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Illustration: Sarah Grillo/Axios

Elon Musk yesterday sent the tweet heard round the Street:

A tweet previously embedded here has been deleted or was tweeted from an account that has been suspended or deleted.

Bottom line: Only Elon Musk knows the full story here, and he isn't being very transparent with his shareholders, employees or us in the media. That's why shares today will open below $400, let alone below $420. The skepticism is on him, and will persist until he answers some pretty basic questions.

Lots to break down here:

"Am considering taking Tesla private at $420."

It's not really surprising that Musk would want to take Tesla private, given how prickly he can get when bank analysts question the company's performance. And there's always the standby argument about how long-term, strategic planning is easier at a private company than at a public one.

  • As for the $420 per share — that tracks fairly close to the market-standard 20% premium, even though it also tracks exactly to cannabis market slang.

"Funding secured."

This is where it gets really interesting. For starters, Musk doesn't identify the funders — neither in his tweet, nor in a follow-up blog post.

And multiple sources tell me it's none of the usual suspects on the debt side (i.e., big Wall Street banks). Nor many on the equity side, such as big strategics (not Apple or Uber), private equity (not KKR, Mithril, Silver Lake, TPG, etc.) nor deeper financial pockets (not SoftBank or Mubadala).

  • One big wildcard remains the Saudis, particularly since Musk's tweet came shortly after an FT report that a Saudi fund had acquired a $2 billion position in Tesla, and because the Saudis have major interest in solar energy.

No other reporter so far has managed to find any of Musk's financing partners either. Or perhaps I should say his supposed financing partners. Because...

Regulatory ruin

If Musk didn't actually have enough funding secured when he tweeted, then the SEC should come down on him like a bag of batteries. And the shorts will create a full employment act for plaintiffs' lawyers.

Companies are allowed to disclose material information via social media, but disclosing false or misleading information remains off-limits. The first part of Musk's tweet was aspirational, but the second part was factual.

Security concerns

If Musk is getting financing from a non-U.S. actor like the Saudis, expect any deal to undergo a CFIUS review. Not so much because Tesla makes connected cars or residential solar panels, but more because it's involved in utility-scale energy efforts. I'd also think the current trade tensions would eliminate any Chinese tech company from contention.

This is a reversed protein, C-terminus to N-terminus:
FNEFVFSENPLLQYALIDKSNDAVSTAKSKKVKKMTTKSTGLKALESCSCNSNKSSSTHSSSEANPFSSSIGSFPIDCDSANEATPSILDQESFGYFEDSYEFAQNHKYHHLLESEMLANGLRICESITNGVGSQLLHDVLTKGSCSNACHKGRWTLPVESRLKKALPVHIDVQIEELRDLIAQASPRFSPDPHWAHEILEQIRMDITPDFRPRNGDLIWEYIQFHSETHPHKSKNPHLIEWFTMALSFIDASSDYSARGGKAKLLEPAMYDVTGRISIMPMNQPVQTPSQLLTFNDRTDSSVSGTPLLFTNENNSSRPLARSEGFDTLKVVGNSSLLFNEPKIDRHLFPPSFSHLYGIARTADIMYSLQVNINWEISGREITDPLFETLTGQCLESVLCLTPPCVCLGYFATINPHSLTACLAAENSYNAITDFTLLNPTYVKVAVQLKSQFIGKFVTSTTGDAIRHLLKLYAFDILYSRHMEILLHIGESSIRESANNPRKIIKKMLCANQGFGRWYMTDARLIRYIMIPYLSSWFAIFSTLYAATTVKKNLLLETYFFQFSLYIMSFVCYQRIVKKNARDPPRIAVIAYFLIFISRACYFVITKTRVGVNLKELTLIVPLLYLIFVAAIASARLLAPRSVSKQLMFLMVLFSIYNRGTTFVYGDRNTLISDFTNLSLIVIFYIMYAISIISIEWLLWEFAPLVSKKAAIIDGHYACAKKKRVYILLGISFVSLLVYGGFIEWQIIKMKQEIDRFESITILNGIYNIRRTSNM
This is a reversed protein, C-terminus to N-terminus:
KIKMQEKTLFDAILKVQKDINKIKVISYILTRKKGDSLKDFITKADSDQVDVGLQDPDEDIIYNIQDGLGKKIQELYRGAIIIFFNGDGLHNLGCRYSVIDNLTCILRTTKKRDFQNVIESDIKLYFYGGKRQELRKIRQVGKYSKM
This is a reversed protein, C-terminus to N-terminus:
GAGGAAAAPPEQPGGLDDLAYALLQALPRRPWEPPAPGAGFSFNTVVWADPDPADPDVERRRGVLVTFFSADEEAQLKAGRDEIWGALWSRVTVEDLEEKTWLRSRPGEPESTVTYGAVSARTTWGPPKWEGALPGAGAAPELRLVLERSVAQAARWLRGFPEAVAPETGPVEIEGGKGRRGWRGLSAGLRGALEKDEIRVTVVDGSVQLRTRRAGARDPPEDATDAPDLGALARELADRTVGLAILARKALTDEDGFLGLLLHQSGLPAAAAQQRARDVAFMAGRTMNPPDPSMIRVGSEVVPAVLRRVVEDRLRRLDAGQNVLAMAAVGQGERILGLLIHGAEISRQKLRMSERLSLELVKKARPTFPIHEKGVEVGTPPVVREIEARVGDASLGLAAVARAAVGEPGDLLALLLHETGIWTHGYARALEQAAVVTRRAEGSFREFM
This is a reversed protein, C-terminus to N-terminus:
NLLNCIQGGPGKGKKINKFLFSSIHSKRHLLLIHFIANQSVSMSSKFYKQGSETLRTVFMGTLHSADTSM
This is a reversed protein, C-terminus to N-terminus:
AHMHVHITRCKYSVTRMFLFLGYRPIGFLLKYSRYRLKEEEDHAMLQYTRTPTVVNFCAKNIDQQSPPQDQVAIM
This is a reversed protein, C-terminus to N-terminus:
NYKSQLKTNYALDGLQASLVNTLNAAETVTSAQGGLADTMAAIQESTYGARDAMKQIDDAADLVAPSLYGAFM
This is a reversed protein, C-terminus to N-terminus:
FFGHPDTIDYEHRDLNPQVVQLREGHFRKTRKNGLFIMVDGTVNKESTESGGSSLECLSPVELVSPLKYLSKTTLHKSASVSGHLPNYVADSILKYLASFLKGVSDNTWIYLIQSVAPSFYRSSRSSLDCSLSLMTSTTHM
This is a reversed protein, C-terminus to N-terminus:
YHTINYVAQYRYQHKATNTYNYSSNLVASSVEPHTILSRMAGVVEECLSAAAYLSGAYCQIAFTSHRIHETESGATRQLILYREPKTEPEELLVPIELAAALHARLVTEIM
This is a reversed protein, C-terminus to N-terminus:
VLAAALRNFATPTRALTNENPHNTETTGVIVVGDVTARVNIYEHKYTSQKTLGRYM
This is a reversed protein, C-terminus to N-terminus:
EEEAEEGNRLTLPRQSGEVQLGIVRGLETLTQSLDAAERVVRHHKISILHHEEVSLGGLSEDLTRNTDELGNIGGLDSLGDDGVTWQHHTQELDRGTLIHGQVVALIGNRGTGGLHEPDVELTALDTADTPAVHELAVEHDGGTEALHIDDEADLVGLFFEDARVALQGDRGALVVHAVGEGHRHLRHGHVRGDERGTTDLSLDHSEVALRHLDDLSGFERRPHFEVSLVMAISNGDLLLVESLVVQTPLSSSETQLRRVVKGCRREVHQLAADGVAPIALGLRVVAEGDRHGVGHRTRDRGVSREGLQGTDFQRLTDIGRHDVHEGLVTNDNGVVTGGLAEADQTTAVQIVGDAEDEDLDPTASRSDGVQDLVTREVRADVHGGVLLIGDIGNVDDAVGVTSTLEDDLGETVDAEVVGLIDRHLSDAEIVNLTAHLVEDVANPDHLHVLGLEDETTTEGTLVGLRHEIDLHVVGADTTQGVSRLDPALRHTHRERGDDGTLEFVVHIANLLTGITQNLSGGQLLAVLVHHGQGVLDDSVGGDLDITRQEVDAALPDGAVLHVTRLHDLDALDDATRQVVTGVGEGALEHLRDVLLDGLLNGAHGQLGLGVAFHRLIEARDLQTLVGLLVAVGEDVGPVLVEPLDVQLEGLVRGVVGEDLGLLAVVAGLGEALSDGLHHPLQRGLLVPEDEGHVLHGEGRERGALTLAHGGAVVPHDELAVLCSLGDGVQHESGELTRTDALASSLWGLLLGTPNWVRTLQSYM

Precedent

There is none for buyout-by-tweet, but lots of folks have been comparing Musk's efforts to those of Michael Dell in 2013. But there are a lot of big differences:

  • Dell didn't publicly ponder an acquisition. He made a formal, detailed offer that named private equity and lending partners. And this led to the company forming a special committee, which hasn't happened yet at Tesla (although members of the board just said that Musk first broached the topic with them last week).
  • Dell didn't push himself to meet his quarterly number right before the takeover attempt, thus driving up the price.
  • Dell didn't offer to let existing shareholders roll over their equity (more on that in a minute), nor was there widespread belief that his company would need a subsequent cash infusion.

Structure

At $420 per share, Tesla's equity would be valued at $71.6 billion and its overall enterprise value would be around $85 billion (including debt). Musk currently holds a 19.87% equity stake, which means he'd theoretically need around $57 billion in financing. But Musk also wants to let existing shareholders roll over —maybe into a Fidelity-run special purpose vehicle, like exits has for the never-public SpaceX — so his ultimate needs could be much less.

  • It's worth noting that Musk reportedly didn't gauge major shareholder interest prior to his tweet, so the SEC should hold him to the full $57 billion when judging "funding secured."

Go deeper with today's Axios Pro Rata podcast.

Go deeper

26 mins ago - Politics & Policy

Senate retirements could attract GOP troublemakers

Sen. Roy Blunt (R-Mo.). Photo: Jim Lo Scalzo/EPA/Bloomberg via Getty Images

Sen. Roy Blunt's retirement highlights the twin challenge facing Senate Republicans: finding good replacement candidates and avoiding a pathway for potential troublemakers to join their ranks.

Why it matters: While the midterm elections are supposed to be a boon to the party out of power, the recent run of retirements — which may not be over — is upending that assumption for the GOP in 2022.

Congressional diversity growing - slowly

Data: Brookings Institution and Pew Research Center; Note: No data on Native Americans in Congress before the 107th Congress; Chart: Danielle Alberti/Axios

The number of non-white senators and House members in the 535-seat Congress has been growing steadily in the past several decades — but representation largely lags behind the overall U.S. population.

Why it matters: Non-whites find it harder to break into the power system because of structural barriers such as the need to quit a job to campaign full time for office, as Axios reported in its latest Hard Truths Deep Dive.

Staff for retiring Senate Republicans a K Street prize

Illustration: Eniola Odetunde/Axios

The retirements of high-profile Senate Republicans mean a lot of experienced staffers will soon be seeking new jobs, and Washington lobbying and public affairs firms are eyeing a potential glut of top-notch talent.

Why it matters: Roy Blunt is the fifth Republican dealmaker in the Senate to announce his retirement next year. Staffers left behind who can navigate the upper chamber of Congress will be gold for the city’s influence industry.